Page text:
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Biden and Trump agree to June and September presidential debates

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Joe Biden and Donald Trump have agreed to participate in two televised presidential debates in June and September.

CNN announced the 27 June event on Tuesday, and said it would take place in the key swing state of Georgia.

A second debate on 10 September will be hosted by ABC.

The announcement came shortly after Mr Biden laid out his terms for taking on former President Trump in a debate ahead of November’s election.

No audience will attend the June debate in Atlanta, CNN said, while moderators will be announced at a later date.

ABC has yet to announce more details on the debate it is hosting.

Mr Biden broke tradition and proposed two televised debates in June and September. His rival quickly accepted, before suggesting they debate every month.

“We believe there should be more than just two opportunities for the American people to hear more from the candidates themselves,” the Trump campaign said.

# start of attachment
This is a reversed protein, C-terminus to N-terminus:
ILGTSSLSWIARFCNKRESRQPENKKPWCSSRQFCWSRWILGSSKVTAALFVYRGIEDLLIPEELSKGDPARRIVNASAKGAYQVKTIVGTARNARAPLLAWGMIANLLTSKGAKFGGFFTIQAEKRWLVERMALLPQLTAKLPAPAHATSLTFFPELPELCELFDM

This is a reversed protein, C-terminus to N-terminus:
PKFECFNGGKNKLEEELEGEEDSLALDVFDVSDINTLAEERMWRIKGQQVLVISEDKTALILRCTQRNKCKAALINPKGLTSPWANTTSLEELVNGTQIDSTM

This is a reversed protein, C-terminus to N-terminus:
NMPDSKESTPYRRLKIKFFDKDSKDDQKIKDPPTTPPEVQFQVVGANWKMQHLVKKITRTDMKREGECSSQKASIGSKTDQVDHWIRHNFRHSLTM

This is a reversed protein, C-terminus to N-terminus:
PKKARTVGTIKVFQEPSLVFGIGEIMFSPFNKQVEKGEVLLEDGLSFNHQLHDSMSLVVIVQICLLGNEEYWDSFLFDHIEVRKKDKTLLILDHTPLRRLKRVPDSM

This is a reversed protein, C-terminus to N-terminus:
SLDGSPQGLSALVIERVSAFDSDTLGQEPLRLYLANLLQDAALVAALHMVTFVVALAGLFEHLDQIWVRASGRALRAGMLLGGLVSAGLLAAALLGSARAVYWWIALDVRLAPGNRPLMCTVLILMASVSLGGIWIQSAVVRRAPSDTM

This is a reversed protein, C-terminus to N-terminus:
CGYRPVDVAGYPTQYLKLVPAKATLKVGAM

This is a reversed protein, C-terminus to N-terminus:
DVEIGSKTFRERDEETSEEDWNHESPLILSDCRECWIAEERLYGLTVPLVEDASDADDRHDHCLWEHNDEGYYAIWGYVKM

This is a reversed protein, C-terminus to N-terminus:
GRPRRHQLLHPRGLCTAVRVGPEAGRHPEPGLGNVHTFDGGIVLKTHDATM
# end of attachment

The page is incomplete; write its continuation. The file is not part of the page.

Both candidates have traded barbs on social media, with Mr Trump stating: “Just tell me when. Let’s get ready to rumble!!!”

Mr Biden said Mr Trump was “free on Wednesdays” – a reference to his criminal trial in New York, while Mr Trump claimed his rival was the “worst debater” who “can’t put two sentences together”.

Mr Biden’s proposal of two debates breaks several established traditions.

It bypasses the presidential debate commission, which since 1988 has scheduled timings and had already set dates and locations for three debates in the autumn.

According to US media, Mr Biden’s team wants the two televised debates to be conducted with no live audience – another break with tradition.

Candidates would take turns answering question from an agreed-upon moderator from a major news network, and the non-speaking candidate’s microphone would be deactivated.

Jen O’Malley Dillon, the Biden campaign chairwoman, said said that raucous partisan crowds were not “conducive to good debates”. The first 2020 debate between the two candidates was marred by frequent interruptions and cross-talk.

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